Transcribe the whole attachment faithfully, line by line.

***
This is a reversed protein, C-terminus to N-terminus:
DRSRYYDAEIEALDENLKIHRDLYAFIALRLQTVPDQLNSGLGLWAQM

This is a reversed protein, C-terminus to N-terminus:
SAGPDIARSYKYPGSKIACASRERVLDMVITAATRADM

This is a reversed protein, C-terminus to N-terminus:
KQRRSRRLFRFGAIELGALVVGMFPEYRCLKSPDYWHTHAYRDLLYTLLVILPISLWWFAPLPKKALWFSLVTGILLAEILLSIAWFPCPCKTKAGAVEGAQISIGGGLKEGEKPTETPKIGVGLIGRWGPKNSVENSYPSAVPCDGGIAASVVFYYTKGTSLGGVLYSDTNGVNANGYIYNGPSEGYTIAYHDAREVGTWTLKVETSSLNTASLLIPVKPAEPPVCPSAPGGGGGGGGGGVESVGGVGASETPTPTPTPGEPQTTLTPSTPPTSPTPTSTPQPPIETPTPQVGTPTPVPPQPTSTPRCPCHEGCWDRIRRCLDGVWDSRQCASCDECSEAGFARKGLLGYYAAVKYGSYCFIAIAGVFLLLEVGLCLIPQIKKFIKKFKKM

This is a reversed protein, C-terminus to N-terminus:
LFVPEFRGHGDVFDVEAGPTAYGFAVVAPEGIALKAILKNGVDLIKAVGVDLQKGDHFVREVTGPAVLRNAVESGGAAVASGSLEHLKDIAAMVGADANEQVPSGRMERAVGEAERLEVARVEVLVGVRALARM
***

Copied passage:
This is a reversed protein, C-terminus to N-terminus:
DRSRYYDAEIEALDENLKIHRDLYAFIALRLQTVPDQLNSGLGLWAQM

This is a reversed protein, C-terminus to N-terminus:
SAGPDIARSYKYPGSKIACASRERVLDMVITAATRADM

This is a reversed protein, C-terminus to N-terminus:
KQRRSRRLFRFGAIELGALVVGMFPEYRCLKSPDYWHTHAYRDLLYTLLVILPISLWWFAPLPKKALWFSLVTGILLAEILLSIAWFPCPCKTKAGAVEGAQISIGGGLKEGEKPTETPKIGVGLIGRWGPKNSVENSYPSAVPCDGGIAASVVFYYTKGTSLGGVLYSDTNGVNANGYIYNGPSEGYTIAYHDAREVGTWTLKVETSSLNTASLLIPVKPAEPPVCPSAPGGGGGGGGGGVESVGGVGASETPTPTPTPGEPQTTLTPSTPPTSPTPTSTPQPPIETPTPQVGTPTPVPPQPTSTPRCPCHEGCWDRIRRCLDGVWDSRQCASCDECSEAGFARKGLLGYYAAVKYGSYCFIAIAGVFLLLEVGLCLIPQIKKFIKKFKKM

This is a reversed protein, C-terminus to N-terminus:
LFVPEFRGHGDVFDVEAGPTAYGFAVVAPEGIALKAILKNGVDLIKAVGVDLQKGDHFVREVTGPAVLRNAVESGGAAVASGSLEHLKDIAAMVGADANEQVPSGRMERAVGEAERLEVARVEVLVGVRALARM